2. Here is a good illustration of growing precision within the pages of the Old Testament. "God has no grandchildren"--our eternal fate is a matter of our individual relationship to God, not that of our parents. It goes the other way as well--our eternal judgment is not a matter of our parents either.

There are still consequences to sin in this life, of course. If a mother takes drugs while pregnant, God may not intervene to protect the unborn child from the consequences. The child of an alcoholic parent may still have to deal with the psychological consequences of growing up in that environment.

The book of Job brings out the complexity of the situation. Job suffers even though he has not sinned. He never finds out why in the pages of the book. God comes to him at the end and basically tells him that understanding the situation is above his pay grade. Here is the final answer to the problem of suffering. God is in control. God is good and knows what is happening. We will never fully understand. We must simply have faith that "the judge of all the earth will do what is right" (Gen. 18:25).

Of course we know that Satan has made a wager with God from Job 1-2. Job never finds this out. In my Wesleyan theology, this is a good example of the fact that much of the suffering that happens in the world is a matter of God's permissive will rather than his directive will. That is to say, God does not directly order everything that happens.

God is sovereign. Nothing happens without God's permission. God is in control. God signs off on everything. But God gives some degree of freedom to the creation. God gives some degree of freedom to humanity and to the natural order. God knows what will happen, but he does not dictate everything that will happen.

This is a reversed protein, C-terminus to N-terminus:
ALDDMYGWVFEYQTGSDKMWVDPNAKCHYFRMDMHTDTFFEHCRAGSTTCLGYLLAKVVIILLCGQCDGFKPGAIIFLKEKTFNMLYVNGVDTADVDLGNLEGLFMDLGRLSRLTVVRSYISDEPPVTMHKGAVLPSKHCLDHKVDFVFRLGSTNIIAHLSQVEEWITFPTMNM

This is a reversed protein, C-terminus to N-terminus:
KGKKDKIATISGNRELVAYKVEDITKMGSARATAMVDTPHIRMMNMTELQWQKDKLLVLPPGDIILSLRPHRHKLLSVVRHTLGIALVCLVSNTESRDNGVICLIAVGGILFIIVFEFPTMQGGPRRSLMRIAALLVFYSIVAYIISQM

There is of course a competing view, the idea that "everything happens for a reason." There is the Calvinist view that God specifically directs everything that happens. In my view, this makes God the author of evil. It makes the statement that God is love meaningless.

3. An important observation here is that the understanding of Satan is not present in the earliest parts of the Old Testament. Satan only appears in Job 1-2, 1 Chronicles 21, and Zechariah 3. It is common to think of Job as one of the earliest books of the Old Testament but in my view this is the common confusion of the subject matter of a book with the circumstances of its writing.

This is another example of growing precision in understanding as we move through the Bible. The earliest parts of the Bible simply ascribe all spiritual activity to God. This is not untrue, since God approves of everything that happens.

But it is not as precise as an awareness of Satan. Does God really directly send evil spirits on King Saul (1 Sam. 16:14)? Does God directly command that a person be born blind or deaf (Exod. 4:11)? These are true but imprecise statements. God signs off on everything that happens. But we now know that Satan is often the more direct instigator.